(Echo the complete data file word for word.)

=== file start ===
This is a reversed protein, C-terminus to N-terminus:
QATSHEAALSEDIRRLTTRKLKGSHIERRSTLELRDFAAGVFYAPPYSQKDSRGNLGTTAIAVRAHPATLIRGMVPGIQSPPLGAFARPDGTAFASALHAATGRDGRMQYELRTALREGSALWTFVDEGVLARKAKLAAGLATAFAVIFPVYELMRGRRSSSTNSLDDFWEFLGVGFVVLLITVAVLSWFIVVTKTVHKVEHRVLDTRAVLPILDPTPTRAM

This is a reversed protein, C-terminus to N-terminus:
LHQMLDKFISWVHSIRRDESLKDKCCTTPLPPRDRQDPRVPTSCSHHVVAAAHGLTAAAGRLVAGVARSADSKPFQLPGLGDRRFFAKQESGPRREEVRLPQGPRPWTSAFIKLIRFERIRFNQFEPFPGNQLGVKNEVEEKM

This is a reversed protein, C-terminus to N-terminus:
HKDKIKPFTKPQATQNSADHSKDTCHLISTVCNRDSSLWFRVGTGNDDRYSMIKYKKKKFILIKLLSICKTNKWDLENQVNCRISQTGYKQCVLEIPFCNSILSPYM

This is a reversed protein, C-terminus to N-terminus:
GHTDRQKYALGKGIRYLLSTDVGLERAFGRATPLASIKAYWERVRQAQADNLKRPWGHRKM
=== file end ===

This is a reversed protein, C-terminus to N-terminus:
QATSHEAALSEDIRRLTTRKLKGSHIERRSTLELRDFAAGVFYAPPYSQKDSRGNLGTTAIAVRAHPATLIRGMVPGIQSPPLGAFARPDGTAFASALHAATGRDGRMQYELRTALREGSALWTFVDEGVLARKAKLAAGLATAFAVIFPVYELMRGRRSSSTNSLDDFWEFLGVGFVVLLITVAVLSWFIVVTKTVHKVEHRVLDTRAVLPILDPTPTRAM

This is a reversed protein, C-terminus to N-terminus:
LHQMLDKFISWVHSIRRDESLKDKCCTTPLPPRDRQDPRVPTSCSHHVVAAAHGLTAAAGRLVAGVARSADSKPFQLPGLGDRRFFAKQESGPRREEVRLPQGPRPWTSAFIKLIRFERIRFNQFEPFPGNQLGVKNEVEEKM

This is a reversed protein, C-terminus to N-terminus:
HKDKIKPFTKPQATQNSADHSKDTCHLISTVCNRDSSLWFRVGTGNDDRYSMIKYKKKKFILIKLLSICKTNKWDLENQVNCRISQTGYKQCVLEIPFCNSILSPYM

This is a reversed protein, C-terminus to N-terminus:
GHTDRQKYALGKGIRYLLSTDVGLERAFGRATPLASIKAYWERVRQAQADNLKRPWGHRKM